The dollar hit a five-week high against a currency basket on Monday, extending its rally from Friday when strong U.S. jobs data fueled speculation the Federal Reserve may consider winding down its stimulus measures.
Against the euro, the dollar rallied to its highest in more than a month after the data showing a much smaller-than-expected loss of U.S. jobs sparked anticipation the world's biggest economy was recovering from recession.
The market is pricing in more concrete evidence that the Fed will start normalizing policy, said Geoffrey Yu, currency strategist at UBS in London.
While the Fed is not in a position to start being hawkish on policy, it may start being less dovish.
The dollar index .DXY, which tracks the U.S. currency's performance against a currency basket, rallied as high as 76.183, its strongest since early November. By 1058 GMT, it was 0.1 percent higher at 75.971.
The U.S. currency extended its rally which saw it rise 1.7 percent on Friday, its best one-day performance in a year, after the data showed the United States shed 11,000 jobs in November, confounding forecasts for 130,000 job losses.
The euro was down 0.2 percent on the day at $1.4815. In earlier trade it fell to $1.4755, its weakest since November 4.
Market participants said euro losses were limited as traders suspected stop-loss orders around $1.4750. Some analysts said the slide in the single European currency was providing a good opportunity to buy on dips.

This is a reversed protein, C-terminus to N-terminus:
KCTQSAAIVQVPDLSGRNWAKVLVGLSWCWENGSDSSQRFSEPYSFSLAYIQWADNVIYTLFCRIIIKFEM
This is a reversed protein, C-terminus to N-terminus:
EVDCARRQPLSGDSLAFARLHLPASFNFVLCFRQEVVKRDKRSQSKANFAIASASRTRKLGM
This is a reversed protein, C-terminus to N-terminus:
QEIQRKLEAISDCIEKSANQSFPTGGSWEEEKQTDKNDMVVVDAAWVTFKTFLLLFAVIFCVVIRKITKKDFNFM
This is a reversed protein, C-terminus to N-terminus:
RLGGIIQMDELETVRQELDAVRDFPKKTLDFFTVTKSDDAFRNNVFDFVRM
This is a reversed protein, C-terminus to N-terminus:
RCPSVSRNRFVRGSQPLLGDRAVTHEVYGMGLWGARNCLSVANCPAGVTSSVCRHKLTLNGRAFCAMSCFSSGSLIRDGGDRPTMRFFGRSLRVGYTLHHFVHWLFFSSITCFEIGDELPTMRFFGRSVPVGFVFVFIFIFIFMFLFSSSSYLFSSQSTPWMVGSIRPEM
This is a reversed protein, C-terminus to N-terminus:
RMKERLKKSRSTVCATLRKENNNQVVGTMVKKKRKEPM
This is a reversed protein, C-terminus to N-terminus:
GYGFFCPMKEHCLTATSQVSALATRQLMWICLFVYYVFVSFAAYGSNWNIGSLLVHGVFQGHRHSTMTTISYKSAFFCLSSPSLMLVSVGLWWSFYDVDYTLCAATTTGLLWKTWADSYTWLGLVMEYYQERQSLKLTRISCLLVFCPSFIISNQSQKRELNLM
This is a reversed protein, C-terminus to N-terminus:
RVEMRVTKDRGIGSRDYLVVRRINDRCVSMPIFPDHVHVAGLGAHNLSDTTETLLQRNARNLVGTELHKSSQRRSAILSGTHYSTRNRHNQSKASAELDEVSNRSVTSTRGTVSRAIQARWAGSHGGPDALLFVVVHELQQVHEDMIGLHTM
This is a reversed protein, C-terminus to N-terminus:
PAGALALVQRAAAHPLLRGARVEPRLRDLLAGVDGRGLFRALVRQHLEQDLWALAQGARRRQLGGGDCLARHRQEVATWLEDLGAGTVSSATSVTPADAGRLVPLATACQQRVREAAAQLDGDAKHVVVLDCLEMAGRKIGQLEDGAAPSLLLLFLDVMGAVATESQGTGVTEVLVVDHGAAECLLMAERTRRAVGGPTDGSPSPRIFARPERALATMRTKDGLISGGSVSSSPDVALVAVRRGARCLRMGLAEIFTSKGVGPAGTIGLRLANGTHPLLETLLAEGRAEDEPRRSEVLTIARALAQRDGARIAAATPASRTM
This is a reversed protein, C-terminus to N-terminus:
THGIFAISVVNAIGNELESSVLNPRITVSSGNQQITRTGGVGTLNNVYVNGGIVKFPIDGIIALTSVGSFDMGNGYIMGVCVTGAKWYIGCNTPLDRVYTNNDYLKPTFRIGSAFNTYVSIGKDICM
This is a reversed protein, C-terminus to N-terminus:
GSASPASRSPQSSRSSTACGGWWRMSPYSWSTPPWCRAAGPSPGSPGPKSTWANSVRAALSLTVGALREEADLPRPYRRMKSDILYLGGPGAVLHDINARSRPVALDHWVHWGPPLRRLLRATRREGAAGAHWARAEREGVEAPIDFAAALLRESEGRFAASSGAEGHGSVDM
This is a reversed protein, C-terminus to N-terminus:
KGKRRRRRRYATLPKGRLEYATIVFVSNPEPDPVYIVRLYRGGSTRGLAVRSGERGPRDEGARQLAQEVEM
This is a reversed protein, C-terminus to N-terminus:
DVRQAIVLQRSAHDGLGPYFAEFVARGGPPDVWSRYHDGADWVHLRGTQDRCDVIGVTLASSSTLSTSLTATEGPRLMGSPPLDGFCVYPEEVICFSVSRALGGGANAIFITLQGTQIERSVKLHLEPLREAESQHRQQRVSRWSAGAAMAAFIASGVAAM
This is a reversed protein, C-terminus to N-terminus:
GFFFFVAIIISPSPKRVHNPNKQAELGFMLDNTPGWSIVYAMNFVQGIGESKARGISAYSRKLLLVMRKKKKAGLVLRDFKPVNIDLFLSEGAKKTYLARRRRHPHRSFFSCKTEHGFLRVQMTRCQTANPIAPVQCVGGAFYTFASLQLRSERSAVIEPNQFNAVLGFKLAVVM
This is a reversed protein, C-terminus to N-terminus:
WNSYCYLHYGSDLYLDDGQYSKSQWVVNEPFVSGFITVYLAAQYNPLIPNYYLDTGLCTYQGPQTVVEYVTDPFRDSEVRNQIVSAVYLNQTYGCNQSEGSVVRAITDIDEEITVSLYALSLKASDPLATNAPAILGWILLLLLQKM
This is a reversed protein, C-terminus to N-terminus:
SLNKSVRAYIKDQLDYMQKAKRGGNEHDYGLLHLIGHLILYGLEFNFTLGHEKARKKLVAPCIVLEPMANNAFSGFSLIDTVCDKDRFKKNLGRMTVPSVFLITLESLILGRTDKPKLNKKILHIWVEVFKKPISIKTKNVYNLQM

Despite its broad gains, the dollar was down nearly half a percent at around 90.00 yen, although it stayed in range of a one-month high of 90.78 yen hit after the jobs data.
The U.S. currency remains well above a 14-year trough of 84.82 yen marked in late November on trading platform EBS.
Many in the market say the dollar's strong performance was also due to massive unwinding of short dollar positions as the year-end nears.
Some analysts see more room for such unwinding after speculators increased bets versus the dollar in the week ended December 1 to the most since at least June 2008, CFTC data showed on Friday.
Despite the dollar's latest rally, some analysts said one strong jobs report would do little to shift the view of the Fed, which meets next week, and expectations rates will stay low for some time may limit any lasting upside in the U.S. currency.
John Hydeskov, senior currency analyst at Danske Markets in Copenhagen, said the Fed was unlikely to change significantly its pledge to keep rates low for an extended period, which may disappoint dollar bulls.
Traders will look for hints on the Fed's view of the economy and rates when Fed Chairman Ben Bernanke and New York Fed President William Dudley speak later on Monday.
From a fundamental perspective, the focus will now be on whether the strong (jobs) data lead to any shift in the Fed's policy outlook, starting with speeches by Bernanke and Dudley today, analysts at Barclays said in a research note.
A Reuters poll showed on Friday that dealers' expectations for when the Fed will raise its benchmark interest rate ranged from the second quarter of 2010 to 2012. Most saw the central bank hiking rates by the end of Q1 2011.
The dollar has taken a beating for much of the year on the view that rates in the United States will stay low while those elsewhere rise. This would increase the yield advantage of other currencies against the dollar.